How leaked Super Bowl ads are scoring for Google

Kia's 2014 Super Bowl commercial features Laurence Fishburne reprising his "Matrix" role as Morpheus.
AP Photo/Kia

With the lead-up to the Super Bowl, advertisers are trying to milk their investment by leaking their game-day spots, hoping to entice viewers to tune in. Already, there's one clear winner in the whole game: Google (GOOG). 

While Google isn't disclosing how much money it's earning from Super Bowl commercial pre-game buzz, the company is stoked enough by the number of related searches and video streams that chief business officer Nikesh Arora singled out the phenomenon during a Thursday conference call with analysts.

One of the biggest beneficiaries is Google's YouTube unit, given that almost every pre-released Super Bowl ad or teaser is also posted to the video site. Take Budweiser's Super Bowl ad called "Puppy Love," which is inspired by the beer maker's popular "Brotherhood" spot in last year's game. Since the Anheuser-Busch (BUD) brand posted "Puppy Love" on Wednesday, the video has racked up a whopping 23 million views.


Super Bowl commercials 2014: Watch, and vote in our poll!
Super Bowl commercials 2014: Watch, and vote in our poll!
For Google, the frenzy around Super Bowl advertising may be an unexpected turn of events. After all, it was only a few years ago that marketers started pre-releasing, or teasing, ads, realizing that such leaks could actually boost viewer anticipation. Prior to the advent of YouTube and other video sites, most marketers kept their Super Bowl ads under wraps, hoping to win over audiences with the element of surprise.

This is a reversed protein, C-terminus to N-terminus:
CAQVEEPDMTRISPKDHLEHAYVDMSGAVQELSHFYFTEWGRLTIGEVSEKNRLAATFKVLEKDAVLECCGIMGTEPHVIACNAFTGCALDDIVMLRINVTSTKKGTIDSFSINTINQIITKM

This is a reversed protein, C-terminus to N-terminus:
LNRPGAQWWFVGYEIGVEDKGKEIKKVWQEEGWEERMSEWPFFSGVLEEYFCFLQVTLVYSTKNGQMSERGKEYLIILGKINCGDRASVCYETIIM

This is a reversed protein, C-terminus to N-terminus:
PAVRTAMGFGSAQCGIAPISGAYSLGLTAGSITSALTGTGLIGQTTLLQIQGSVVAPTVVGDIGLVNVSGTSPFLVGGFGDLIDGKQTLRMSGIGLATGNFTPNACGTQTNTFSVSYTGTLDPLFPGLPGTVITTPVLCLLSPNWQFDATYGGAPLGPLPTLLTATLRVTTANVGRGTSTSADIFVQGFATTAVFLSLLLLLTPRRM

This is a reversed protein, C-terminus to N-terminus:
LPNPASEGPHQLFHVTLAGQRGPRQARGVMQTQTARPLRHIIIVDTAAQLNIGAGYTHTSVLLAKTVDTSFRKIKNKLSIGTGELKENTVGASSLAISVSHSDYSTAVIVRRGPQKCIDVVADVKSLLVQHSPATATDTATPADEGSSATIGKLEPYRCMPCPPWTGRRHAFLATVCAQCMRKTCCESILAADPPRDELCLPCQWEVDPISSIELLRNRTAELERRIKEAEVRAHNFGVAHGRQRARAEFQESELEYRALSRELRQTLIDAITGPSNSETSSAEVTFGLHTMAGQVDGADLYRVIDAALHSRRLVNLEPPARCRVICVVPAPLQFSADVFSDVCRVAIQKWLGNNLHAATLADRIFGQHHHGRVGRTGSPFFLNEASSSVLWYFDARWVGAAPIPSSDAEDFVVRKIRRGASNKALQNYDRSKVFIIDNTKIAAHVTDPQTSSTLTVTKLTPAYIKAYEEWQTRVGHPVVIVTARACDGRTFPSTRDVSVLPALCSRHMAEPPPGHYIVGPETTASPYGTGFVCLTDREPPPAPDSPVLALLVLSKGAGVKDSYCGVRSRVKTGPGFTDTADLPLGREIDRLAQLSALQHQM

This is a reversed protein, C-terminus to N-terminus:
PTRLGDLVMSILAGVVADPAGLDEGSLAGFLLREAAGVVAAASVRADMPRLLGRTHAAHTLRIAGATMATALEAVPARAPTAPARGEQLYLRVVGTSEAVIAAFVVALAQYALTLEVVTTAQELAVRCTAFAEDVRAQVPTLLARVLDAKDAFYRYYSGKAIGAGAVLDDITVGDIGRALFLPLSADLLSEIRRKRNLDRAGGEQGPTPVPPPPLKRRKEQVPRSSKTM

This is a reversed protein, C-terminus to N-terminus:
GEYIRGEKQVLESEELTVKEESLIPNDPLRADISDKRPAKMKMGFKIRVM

"Now you might have seen all the teaser ads running on YouTube ahead of the big game Sunday," Arora said on the conference call. While Google Trends is showing more searches for the Seattle Seahawks than the Denver Broncos, Arora noted, "I don't know what that means for the big game on Sunday, but I do know that we are becoming central to the biggest brand-building campaigns of the world."

For marketers, the economics of a Super Bowl commercial are driving the trend to leak their ads. The cost of a 30-second ad reached a record $4 million for this year's game, which will be broadcast on Sunday.

"The commercial time is now only half the total investment of the ad," Kantar Media chief research officer Jon Swallen said. 

Advertisers may spend $1 million to produce a high-quality commercial, and then shell out millions more to promote their spots via search, video, and other media buys, he noted. All together, total spending for a Super Bowl commercial can reach $10 million.

Marketers may release either a full version, like Budweiser's "Puppy Love" commercial, or a teaser, such as this 10-second clip for Marvel Studio's "Captain America: The Winter Soldier." Doritos has asked viewers to vote for one of several potential Super Bowl ads, but is keeping the winning spot under wraps until it airs the spot in the big game. 

"Because of the amount of money being invested, the stakes are larger," Swallen noted. "This isn't like a poker game where there's only one winner. There can be multiple winners, but there are also multiple losers, and no one wants to be on the losing end." 

While the successes and failures of the Super Bowl advertising game won't be known until Sunday, marketers' drive to score a touchdown has already produced one winner: Google.